Benjamin Meek Miller (1864-1944), the state's thirty-ninth governor, served from 1931-1935. Elected at the height of the Great Depression, Miller sought to reduce state debt.

Frank Murray Dixon (1892-1965) became the fortieth governor of Alabama in 1939 and held the seat until 1943. Dixon supported judicial reforms and education, establishing teacher retirement and creating the Pardon and Parole Board.

The state's forty-third governor was Gordon Persons (1902-1965), who served from 1951-1955. Before his tenure as governor, Persons was a radio broadcaster who operated WSFA, one of the state's earliest radio stations.

The wife of Governor George Wallace, Lurleen Burns Wallace (1926-1968) was the forty-sixth governor of Alabama, serving from 1967-1968. After a long battle with cancer, Wallace died on May 7, 1968.

After Lurleen Wallace's death, Lieutenant Governor Albert Preston Brewer became the forty-seventh governor of Alabama, serving from 1968-1971. Brewer increased funding to public schools and created the Alabama Commission on Higher Education.

Source: “Alabama Governors,” Alabama Department of Archives and History, http://www.archives.alabama.gov/govslist.html.

Extent

0.08 Linear Feet

Language of Materials

English

Overview

Correspondence, certificates, programs, and other documents signed by twenty-six Alabama governors serving between 1820 and 1970.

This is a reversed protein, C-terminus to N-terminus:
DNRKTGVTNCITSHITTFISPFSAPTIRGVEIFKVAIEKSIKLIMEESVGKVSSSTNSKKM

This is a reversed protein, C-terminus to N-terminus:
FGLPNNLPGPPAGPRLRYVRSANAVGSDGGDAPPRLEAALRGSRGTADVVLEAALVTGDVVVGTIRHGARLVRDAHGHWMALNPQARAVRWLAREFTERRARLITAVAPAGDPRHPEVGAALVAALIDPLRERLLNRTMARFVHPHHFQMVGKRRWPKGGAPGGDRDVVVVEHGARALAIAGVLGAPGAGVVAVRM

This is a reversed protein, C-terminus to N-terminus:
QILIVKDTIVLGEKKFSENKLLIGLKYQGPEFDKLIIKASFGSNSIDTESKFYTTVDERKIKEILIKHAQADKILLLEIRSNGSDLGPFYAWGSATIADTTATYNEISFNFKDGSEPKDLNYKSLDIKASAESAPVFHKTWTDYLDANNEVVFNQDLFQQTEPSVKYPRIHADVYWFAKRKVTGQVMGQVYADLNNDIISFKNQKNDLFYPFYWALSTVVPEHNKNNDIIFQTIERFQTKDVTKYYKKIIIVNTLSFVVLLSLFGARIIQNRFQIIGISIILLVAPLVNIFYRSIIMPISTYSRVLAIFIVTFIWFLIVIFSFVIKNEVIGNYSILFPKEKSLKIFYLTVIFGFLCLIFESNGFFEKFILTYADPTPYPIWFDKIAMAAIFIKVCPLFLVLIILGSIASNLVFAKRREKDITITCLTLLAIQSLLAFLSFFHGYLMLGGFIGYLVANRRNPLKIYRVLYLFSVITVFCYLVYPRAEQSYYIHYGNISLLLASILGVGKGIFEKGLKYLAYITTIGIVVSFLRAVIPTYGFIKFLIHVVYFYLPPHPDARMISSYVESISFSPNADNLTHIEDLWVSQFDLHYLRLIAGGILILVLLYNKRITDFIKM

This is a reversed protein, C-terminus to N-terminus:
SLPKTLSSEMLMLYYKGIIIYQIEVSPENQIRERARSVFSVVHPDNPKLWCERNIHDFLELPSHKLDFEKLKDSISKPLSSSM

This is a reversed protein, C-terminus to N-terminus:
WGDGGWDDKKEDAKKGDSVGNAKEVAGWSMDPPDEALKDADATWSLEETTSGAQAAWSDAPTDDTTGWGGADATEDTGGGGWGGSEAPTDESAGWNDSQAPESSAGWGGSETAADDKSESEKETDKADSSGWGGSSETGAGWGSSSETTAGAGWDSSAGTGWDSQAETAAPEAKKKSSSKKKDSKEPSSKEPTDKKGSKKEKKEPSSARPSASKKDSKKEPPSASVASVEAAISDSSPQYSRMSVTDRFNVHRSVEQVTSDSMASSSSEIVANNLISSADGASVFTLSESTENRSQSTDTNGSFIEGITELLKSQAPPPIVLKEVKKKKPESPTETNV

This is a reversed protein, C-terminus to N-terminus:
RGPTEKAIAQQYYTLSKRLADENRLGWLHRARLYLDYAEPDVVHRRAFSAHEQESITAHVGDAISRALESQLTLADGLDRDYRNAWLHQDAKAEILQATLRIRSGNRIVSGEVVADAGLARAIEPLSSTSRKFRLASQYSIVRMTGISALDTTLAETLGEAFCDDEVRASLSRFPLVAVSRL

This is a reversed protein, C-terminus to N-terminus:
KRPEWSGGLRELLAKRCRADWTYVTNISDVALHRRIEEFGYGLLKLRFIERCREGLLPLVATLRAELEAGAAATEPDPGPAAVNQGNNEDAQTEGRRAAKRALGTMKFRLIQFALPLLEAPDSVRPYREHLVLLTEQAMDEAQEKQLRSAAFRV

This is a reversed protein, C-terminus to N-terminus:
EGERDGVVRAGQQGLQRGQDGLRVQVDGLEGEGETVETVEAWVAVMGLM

Physical Location

The A. S. Williams III Americana Collection, Amelia Gayle Gorgas Library, The University of Alabama

Provenance

Gift of A. S. Williams III, 2010

Related Materials

More information on Alabama governors can be found in the A. S. Williams III Americana Collection and the W. S. Hoole Special Collections Library. Please contact staff for assistance.

General

Title on phase box spine: Governors of Alabama - Autographs, Documents & Letters - 1819-1967

Processed by

Haley Aaron and Martha Bace, 2014

Creator

Source

Title
Guide to the Governors of Alabama: autographs, documents, and letters
Status
Completed
Date
February 2014
Description rules
Describing Archives: A Content Standard
Language of description
English
Script of description
Latin
Language of description note
English

Repository Details

Part of the The University of Alabama Libraries Special Collections Repository

Contact:
Box 870266
Tuscaloosa AL 35487-0266
205.348.0500